The 5 Minute Shower

I took a five minute shower today, with the shower door open and my oldest running back and forth in the locked bathroom. As I stood towards the back of the shower, I took what was probably the millionth glance at my son to make sure he wasn’t trying to make a run for it, I thought about all the other times I have taken showers like this. It’s rare I get one to myself. Rare that I get a shower in which I can adequately address my backside with Dove and water (it’s hard to do so when you have one foot in the shower, one foot out). Rare that I can even use the restroom by myself without my son in the room with me. I am with my son 24/7 and he cannot be left alone, for any period of time, for whatever reason. He requires constant supervision and it’s tiring.

Shortly after my son was diagnosed, I used to hope that one day the doctors would tell me that it was a mistake and that he didn’t really have Autism. Once I accepted his diagnosis, I hoped he would be one of those who would one day speak. I’m now okay with that no longer happening. Now I just hope that he is one of those nonverbal kiddos with Autism that I can take somewhere without having to constantly hold his hand or worry about him running off and breaking something…or getting run over. I want to be able to let him roam around the house like my youngest in the spectrum, but I cannot do that.

My son is a lot to handle, and a lot of work. I’m overwhelmed. Around the clock care takes a lot out of you. My son has PICA, so he eats everything. He’s nonverbal, so it’s hard to understand what it is he wants or needs and as a result his negative behaviors increase. He’s extremely hyperactive and impulsive, he runs and jumps til he sweats and bolts into the streets. He knocks over things when left alone and is incredibly strong. We have door and window locks and alarms. I already mentioned I can’t go to the restroom or take a shower alone. Everywhere I go, he must go to. I can’t do much of anything else when he is with me, including give more attention to my youngest, who desperately needs the interaction of his parents.

They tell you not to compare, but I do…I admit it, sometimes I do. I walk into the grocery stores and I see the special needs high school students learning he ropes of the grocery business while on field trips and I instantly get sad because I cannot do see a day where Aidan can do that. Not right now. I do not yet see the day in which I’m not called to go on class field trips because Aidan will be too much of a handful. I don’t yet see the day where he gets to walk around the ranch with his other special needs classmates petting animals and riding trains without running away or throwing hay around or trying to eat dead frogs. Where I’m not constantly having to hold him to keep him from running into the street. We didn’t enjoy one bit of field trips because I’m spending too much time holding onto him than we are enjoying it.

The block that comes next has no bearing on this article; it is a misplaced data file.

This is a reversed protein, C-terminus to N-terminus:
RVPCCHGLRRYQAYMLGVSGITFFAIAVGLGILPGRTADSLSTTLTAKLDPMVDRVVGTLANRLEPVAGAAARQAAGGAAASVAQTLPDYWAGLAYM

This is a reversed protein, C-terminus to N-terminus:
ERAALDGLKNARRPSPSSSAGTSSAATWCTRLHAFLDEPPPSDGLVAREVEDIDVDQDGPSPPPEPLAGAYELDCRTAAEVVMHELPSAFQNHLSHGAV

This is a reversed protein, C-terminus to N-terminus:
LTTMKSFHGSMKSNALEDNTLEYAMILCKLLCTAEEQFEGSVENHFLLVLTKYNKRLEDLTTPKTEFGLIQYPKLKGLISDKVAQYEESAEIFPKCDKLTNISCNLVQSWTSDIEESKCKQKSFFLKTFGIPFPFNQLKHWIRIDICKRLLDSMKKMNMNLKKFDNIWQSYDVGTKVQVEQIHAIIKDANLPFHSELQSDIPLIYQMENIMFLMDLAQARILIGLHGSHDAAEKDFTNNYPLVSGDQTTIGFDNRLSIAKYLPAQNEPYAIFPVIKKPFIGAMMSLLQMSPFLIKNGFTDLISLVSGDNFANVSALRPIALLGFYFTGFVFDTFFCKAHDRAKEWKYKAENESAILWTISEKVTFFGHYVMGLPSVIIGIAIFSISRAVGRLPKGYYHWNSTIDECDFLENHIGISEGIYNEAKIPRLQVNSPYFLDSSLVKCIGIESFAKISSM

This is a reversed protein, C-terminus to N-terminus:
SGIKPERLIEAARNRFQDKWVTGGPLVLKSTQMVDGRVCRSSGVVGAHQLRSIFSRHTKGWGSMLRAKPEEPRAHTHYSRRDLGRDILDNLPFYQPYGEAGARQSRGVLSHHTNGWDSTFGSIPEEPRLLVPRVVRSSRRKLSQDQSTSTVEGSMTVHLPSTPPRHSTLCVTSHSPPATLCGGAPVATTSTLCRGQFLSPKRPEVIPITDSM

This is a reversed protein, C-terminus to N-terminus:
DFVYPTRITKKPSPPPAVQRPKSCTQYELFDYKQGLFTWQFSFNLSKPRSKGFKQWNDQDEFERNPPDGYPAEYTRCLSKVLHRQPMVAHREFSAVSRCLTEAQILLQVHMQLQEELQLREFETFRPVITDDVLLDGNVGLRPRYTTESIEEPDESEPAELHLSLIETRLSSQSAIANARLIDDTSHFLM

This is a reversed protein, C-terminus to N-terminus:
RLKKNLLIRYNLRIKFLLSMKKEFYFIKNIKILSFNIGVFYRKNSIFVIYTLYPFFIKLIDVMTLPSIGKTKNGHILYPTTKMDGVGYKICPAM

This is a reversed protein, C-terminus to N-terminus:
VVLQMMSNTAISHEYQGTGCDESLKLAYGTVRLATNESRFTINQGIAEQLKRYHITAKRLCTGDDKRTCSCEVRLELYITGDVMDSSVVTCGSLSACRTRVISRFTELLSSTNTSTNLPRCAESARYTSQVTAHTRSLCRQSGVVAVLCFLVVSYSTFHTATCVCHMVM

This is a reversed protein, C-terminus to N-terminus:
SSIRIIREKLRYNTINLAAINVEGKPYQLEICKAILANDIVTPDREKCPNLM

You see, my son isn’t like the other kids. He isn’t like the his brother. He isn’t like the other kids with Autism. I don’t need the “if you’ve met one kid with Autism” line, I know this and believe this to be true. However, my Aidan tends to be the only one as severe as he is in the room, and we’ve been in a lot of rooms. The only one I’ve personally met who requires around the clock supervision. The only one I’ve met who cannot even begin therapy for behavior modification because his behaviors are too severe for behavioral modification. Ironic.

I reach out for help but none of it seems adequate because the help comes from those who aren’t living as we do. This isn’t to say I don’t appreciate the help, I really do, and I will continue to ask for help…it’s just hard to get the right help when no one has really gone through this exact situation.

I feel alone in a community that is suppose to understand. How did that happen?

I am off to take another one of those five minute half showers…and cry.


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